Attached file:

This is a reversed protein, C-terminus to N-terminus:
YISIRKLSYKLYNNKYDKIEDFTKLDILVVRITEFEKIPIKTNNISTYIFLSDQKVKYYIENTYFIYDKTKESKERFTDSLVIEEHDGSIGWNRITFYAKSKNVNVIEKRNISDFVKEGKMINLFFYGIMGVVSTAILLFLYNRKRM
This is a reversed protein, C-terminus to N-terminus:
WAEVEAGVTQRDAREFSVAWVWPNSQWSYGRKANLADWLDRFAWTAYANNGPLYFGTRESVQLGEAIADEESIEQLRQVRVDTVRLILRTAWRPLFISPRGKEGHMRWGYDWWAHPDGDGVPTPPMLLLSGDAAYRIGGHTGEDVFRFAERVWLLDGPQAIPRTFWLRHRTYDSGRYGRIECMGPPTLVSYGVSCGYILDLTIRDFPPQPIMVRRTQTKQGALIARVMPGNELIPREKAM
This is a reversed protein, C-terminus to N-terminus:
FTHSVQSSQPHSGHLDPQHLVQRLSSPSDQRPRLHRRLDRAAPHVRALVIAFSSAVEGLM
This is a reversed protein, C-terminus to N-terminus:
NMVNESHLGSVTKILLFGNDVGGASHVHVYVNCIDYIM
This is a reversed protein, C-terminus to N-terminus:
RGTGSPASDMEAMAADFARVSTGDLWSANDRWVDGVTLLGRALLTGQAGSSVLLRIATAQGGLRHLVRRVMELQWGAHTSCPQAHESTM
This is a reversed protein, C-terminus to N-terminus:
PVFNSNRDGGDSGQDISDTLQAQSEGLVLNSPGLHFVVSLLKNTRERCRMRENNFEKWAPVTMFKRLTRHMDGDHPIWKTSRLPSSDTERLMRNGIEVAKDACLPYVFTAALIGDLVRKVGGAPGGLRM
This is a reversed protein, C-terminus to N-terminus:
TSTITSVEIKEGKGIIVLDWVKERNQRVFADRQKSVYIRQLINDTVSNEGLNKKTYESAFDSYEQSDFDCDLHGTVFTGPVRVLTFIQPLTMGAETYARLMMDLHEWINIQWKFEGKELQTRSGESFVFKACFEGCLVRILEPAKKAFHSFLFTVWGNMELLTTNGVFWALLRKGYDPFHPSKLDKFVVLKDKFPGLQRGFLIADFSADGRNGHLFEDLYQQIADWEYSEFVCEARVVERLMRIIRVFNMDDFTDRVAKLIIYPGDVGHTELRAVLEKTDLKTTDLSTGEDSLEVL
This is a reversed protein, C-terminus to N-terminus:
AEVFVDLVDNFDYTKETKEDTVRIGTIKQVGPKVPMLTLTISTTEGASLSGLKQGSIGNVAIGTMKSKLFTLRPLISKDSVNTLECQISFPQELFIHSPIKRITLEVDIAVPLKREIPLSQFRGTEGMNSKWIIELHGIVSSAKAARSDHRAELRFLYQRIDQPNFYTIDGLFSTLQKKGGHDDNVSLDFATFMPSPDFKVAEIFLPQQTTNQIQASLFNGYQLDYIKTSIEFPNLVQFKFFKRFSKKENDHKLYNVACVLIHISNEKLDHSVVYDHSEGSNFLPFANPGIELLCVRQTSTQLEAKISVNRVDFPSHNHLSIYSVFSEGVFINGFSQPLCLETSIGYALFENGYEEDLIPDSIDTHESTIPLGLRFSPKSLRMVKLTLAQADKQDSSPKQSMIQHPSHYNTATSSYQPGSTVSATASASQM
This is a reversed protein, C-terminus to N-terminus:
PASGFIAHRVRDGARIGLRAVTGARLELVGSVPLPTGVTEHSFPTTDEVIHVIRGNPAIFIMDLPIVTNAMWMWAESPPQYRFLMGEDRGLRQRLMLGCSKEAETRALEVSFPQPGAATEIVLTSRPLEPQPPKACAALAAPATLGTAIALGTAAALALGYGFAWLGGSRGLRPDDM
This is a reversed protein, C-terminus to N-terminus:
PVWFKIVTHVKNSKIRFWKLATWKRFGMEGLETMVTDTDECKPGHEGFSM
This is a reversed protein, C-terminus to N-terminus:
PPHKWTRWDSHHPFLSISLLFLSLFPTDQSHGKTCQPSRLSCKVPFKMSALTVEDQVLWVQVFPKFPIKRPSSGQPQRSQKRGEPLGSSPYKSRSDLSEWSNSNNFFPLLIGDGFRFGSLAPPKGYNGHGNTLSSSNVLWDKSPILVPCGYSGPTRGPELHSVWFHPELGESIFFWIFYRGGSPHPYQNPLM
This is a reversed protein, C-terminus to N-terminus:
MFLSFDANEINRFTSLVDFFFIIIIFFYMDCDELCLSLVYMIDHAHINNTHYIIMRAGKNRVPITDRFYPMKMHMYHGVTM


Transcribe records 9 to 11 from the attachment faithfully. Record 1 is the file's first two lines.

This is a reversed protein, C-terminus to N-terminus:
PASGFIAHRVRDGARIGLRAVTGARLELVGSVPLPTGVTEHSFPTTDEVIHVIRGNPAIFIMDLPIVTNAMWMWAESPPQYRFLMGEDRGLRQRLMLGCSKEAETRALEVSFPQPGAATEIVLTSRPLEPQPPKACAALAAPATLGTAIALGTAAALALGYGFAWLGGSRGLRPDDM
This is a reversed protein, C-terminus to N-terminus:
PVWFKIVTHVKNSKIRFWKLATWKRFGMEGLETMVTDTDECKPGHEGFSM
This is a reversed protein, C-terminus to N-terminus:
PPHKWTRWDSHHPFLSISLLFLSLFPTDQSHGKTCQPSRLSCKVPFKMSALTVEDQVLWVQVFPKFPIKRPSSGQPQRSQKRGEPLGSSPYKSRSDLSEWSNSNNFFPLLIGDGFRFGSLAPPKGYNGHGNTLSSSNVLWDKSPILVPCGYSGPTRGPELHSVWFHPELGESIFFWIFYRGGSPHPYQNPLM